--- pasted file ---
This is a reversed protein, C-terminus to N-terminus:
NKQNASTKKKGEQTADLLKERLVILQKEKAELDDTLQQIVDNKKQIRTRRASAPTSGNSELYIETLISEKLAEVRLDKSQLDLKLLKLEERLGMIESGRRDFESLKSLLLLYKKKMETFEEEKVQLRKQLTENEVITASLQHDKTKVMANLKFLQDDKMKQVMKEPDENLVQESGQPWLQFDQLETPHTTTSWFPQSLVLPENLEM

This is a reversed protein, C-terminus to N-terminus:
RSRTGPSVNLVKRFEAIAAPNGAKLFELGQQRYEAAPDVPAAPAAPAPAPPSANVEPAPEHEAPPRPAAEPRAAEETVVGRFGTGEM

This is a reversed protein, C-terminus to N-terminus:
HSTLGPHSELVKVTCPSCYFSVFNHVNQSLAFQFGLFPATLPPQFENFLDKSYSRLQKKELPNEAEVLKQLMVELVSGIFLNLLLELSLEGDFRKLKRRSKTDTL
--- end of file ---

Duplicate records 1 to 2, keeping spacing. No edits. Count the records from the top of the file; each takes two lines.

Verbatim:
This is a reversed protein, C-terminus to N-terminus:
NKQNASTKKKGEQTADLLKERLVILQKEKAELDDTLQQIVDNKKQIRTRRASAPTSGNSELYIETLISEKLAEVRLDKSQLDLKLLKLEERLGMIESGRRDFESLKSLLLLYKKKMETFEEEKVQLRKQLTENEVITASLQHDKTKVMANLKFLQDDKMKQVMKEPDENLVQESGQPWLQFDQLETPHTTTSWFPQSLVLPENLEM

This is a reversed protein, C-terminus to N-terminus:
RSRTGPSVNLVKRFEAIAAPNGAKLFELGQQRYEAAPDVPAAPAAPAPAPPSANVEPAPEHEAPPRPAAEPRAAEETVVGRFGTGEM